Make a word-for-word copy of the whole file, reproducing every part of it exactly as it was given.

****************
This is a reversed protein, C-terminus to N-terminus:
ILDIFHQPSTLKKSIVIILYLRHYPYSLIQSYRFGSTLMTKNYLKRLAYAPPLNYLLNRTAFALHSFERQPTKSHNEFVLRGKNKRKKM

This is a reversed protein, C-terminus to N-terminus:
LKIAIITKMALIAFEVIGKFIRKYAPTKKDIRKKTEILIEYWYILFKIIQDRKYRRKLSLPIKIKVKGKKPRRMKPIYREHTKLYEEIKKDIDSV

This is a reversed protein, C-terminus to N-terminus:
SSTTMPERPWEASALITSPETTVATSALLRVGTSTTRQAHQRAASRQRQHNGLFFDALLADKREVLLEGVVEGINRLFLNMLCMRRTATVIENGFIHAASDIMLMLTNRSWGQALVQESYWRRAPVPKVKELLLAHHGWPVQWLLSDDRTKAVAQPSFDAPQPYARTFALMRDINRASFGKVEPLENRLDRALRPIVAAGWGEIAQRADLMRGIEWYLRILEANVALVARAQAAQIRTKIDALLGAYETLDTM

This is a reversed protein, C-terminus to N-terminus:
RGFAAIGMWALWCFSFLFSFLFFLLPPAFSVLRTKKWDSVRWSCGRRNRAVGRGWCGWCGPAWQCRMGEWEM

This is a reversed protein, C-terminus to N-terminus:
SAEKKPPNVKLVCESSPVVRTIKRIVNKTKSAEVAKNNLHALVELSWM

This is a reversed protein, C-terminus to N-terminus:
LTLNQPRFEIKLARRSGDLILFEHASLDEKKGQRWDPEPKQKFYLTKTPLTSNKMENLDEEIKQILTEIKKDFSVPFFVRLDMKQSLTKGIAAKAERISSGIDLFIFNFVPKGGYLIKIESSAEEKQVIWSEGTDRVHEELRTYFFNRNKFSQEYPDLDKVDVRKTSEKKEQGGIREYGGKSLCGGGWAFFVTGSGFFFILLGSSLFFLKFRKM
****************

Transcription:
This is a reversed protein, C-terminus to N-terminus:
ILDIFHQPSTLKKSIVIILYLRHYPYSLIQSYRFGSTLMTKNYLKRLAYAPPLNYLLNRTAFALHSFERQPTKSHNEFVLRGKNKRKKM

This is a reversed protein, C-terminus to N-terminus:
LKIAIITKMALIAFEVIGKFIRKYAPTKKDIRKKTEILIEYWYILFKIIQDRKYRRKLSLPIKIKVKGKKPRRMKPIYREHTKLYEEIKKDIDSV

This is a reversed protein, C-terminus to N-terminus:
SSTTMPERPWEASALITSPETTVATSALLRVGTSTTRQAHQRAASRQRQHNGLFFDALLADKREVLLEGVVEGINRLFLNMLCMRRTATVIENGFIHAASDIMLMLTNRSWGQALVQESYWRRAPVPKVKELLLAHHGWPVQWLLSDDRTKAVAQPSFDAPQPYARTFALMRDINRASFGKVEPLENRLDRALRPIVAAGWGEIAQRADLMRGIEWYLRILEANVALVARAQAAQIRTKIDALLGAYETLDTM

This is a reversed protein, C-terminus to N-terminus:
RGFAAIGMWALWCFSFLFSFLFFLLPPAFSVLRTKKWDSVRWSCGRRNRAVGRGWCGWCGPAWQCRMGEWEM

This is a reversed protein, C-terminus to N-terminus:
SAEKKPPNVKLVCESSPVVRTIKRIVNKTKSAEVAKNNLHALVELSWM

This is a reversed protein, C-terminus to N-terminus:
LTLNQPRFEIKLARRSGDLILFEHASLDEKKGQRWDPEPKQKFYLTKTPLTSNKMENLDEEIKQILTEIKKDFSVPFFVRLDMKQSLTKGIAAKAERISSGIDLFIFNFVPKGGYLIKIESSAEEKQVIWSEGTDRVHEELRTYFFNRNKFSQEYPDLDKVDVRKTSEKKEQGGIREYGGKSLCGGGWAFFVTGSGFFFILLGSSLFFLKFRKM